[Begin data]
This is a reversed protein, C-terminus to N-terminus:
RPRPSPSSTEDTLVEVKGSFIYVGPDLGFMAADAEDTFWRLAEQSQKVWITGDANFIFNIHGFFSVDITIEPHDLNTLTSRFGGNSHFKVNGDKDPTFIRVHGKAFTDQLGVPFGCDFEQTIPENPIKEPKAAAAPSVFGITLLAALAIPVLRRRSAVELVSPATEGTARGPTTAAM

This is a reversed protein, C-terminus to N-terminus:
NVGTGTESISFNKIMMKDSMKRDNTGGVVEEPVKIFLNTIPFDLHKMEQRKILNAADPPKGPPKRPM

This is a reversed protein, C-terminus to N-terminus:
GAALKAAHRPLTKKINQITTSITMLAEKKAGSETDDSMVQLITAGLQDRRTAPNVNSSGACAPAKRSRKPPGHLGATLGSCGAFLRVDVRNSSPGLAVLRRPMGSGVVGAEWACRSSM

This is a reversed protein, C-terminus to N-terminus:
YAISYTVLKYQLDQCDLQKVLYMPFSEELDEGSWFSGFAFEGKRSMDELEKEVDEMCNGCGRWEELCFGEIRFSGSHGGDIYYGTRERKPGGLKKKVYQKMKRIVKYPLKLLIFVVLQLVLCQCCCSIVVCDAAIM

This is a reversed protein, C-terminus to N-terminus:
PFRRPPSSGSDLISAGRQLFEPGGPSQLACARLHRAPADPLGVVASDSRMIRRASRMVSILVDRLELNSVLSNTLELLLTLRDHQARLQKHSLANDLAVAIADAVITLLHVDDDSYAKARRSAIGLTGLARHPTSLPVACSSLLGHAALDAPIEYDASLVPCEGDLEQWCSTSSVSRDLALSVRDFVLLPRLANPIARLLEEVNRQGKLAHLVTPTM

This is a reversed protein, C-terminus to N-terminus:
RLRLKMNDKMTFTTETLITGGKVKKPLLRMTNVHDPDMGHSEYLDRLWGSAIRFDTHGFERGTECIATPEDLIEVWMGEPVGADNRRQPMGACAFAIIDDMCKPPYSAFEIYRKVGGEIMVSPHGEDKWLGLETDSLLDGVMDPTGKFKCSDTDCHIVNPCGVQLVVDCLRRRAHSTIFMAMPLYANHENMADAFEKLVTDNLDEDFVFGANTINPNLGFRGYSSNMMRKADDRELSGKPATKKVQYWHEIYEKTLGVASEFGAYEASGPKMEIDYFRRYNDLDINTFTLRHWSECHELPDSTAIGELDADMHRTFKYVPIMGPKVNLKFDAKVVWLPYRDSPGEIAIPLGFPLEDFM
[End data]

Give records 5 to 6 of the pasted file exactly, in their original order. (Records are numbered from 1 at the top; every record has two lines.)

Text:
This is a reversed protein, C-terminus to N-terminus:
PFRRPPSSGSDLISAGRQLFEPGGPSQLACARLHRAPADPLGVVASDSRMIRRASRMVSILVDRLELNSVLSNTLELLLTLRDHQARLQKHSLANDLAVAIADAVITLLHVDDDSYAKARRSAIGLTGLARHPTSLPVACSSLLGHAALDAPIEYDASLVPCEGDLEQWCSTSSVSRDLALSVRDFVLLPRLANPIARLLEEVNRQGKLAHLVTPTM

This is a reversed protein, C-terminus to N-terminus:
RLRLKMNDKMTFTTETLITGGKVKKPLLRMTNVHDPDMGHSEYLDRLWGSAIRFDTHGFERGTECIATPEDLIEVWMGEPVGADNRRQPMGACAFAIIDDMCKPPYSAFEIYRKVGGEIMVSPHGEDKWLGLETDSLLDGVMDPTGKFKCSDTDCHIVNPCGVQLVVDCLRRRAHSTIFMAMPLYANHENMADAFEKLVTDNLDEDFVFGANTINPNLGFRGYSSNMMRKADDRELSGKPATKKVQYWHEIYEKTLGVASEFGAYEASGPKMEIDYFRRYNDLDINTFTLRHWSECHELPDSTAIGELDADMHRTFKYVPIMGPKVNLKFDAKVVWLPYRDSPGEIAIPLGFPLEDFM